There are currently 10 denominations of Bitcoin, each being a simple movement of a decimal, similar to the metric system. A single bitcoin lies close to the middle of the list. The denominations above a single bitcoin (BTC) from highest to lowest are the:
- Megabitcoin (MBTC) — 1,000,000 bitcoins
- Kilobitcoin (kBTC) — 1,000 bitcoins
- Hectobitcoin (hBTC) — 100 bitcoins
- Decabitcoin (daBTC) — 10 bitcoins
The denominations below a bitcoin from highest to lowest are:
- Decibitcoin (dBTC) — 0.1 bitcoin
- Centibitcoin (cBTC) — 0.01 bitcoin
- Millibitcoin (mBTC) — 0.001 bitcoin
- Microbitcoin or Bit (µBTC or uBTC) — 0.000001 bitcoin
- Satoshi (SAT) — 0.00000001 bitcoin
The abbreviations or symbols can get confusing. In comparison to other currencies, people and institutions use the symbol BTC or XBT interchangeably for the currency. It’s recommended to only use the symbols for the denomination within the context of the Bitcoin protocol itself.
4. Bitcoin Isn’t Intended for Quick Trades
You need to decide whether or not you are wanting to invest or trade your Bitcoin holdings.
Similar to staking on another platform, Bitcoin is geared toward investment rather than trades. If you already know how to stake pancake swap, for example, you have already learned this difference. Moving around your stake or investment in crypto can make it tough to make a profit.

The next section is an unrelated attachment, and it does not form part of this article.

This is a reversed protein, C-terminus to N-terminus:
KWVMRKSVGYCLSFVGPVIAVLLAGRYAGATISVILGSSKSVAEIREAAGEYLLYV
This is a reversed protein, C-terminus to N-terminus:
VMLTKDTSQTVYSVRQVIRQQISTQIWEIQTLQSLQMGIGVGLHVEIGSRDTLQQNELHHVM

Transaction fees spike, as does the price of Bitcoin. This volatility makes it nearly impossible to time correctly and should therefore be treated as a long-term investment. Let’s also not forget that it purposely takes an average of 10 minutes for a new block to be solved.
If your transaction doesn’t fetch a good enough fee for a miner, you could be waiting quite a long time for your transaction to go through. Timing quick buys and sells isn’t a winning strategy with Bitcoin, in general.
5. Coin Price and Market Cap Are Different
Be prepared to deal with the fear of missing out (FOMO) now. You’ll see the prices soar and drop by 30% or more in a single day fairly often. Even if the general trend is up or holding steady.
A lot of people sell with a FOMO that they can’t get their money at the highest point that day. Related to what we talked about in our last point, what often happens instead is a sell or buy after the price change or on a price change they didn’t expect.
This short-sightedness is often due to too much focus on price, rather than the market cap. It’s a common mistake to trade on coin price, instead of current circulating supplies.
Look for the percentage of total market cap for your time to buy, rather than the current value of the bitcoin you’re holding.
Your Top Bitcoin Investing Tips for Success
Bitcoin investing is complicated because of real-world effects, politics, and meta-playing investors. Don’t lose your cool and don’t lose your investment. Follow these tips and keep growing your knowledge to find the real times to buy and sell your Bitcoin holdings.
Did this help you clear the air of all those confusing and conflicting reports on Bitcoin and cryptocurrencies in general?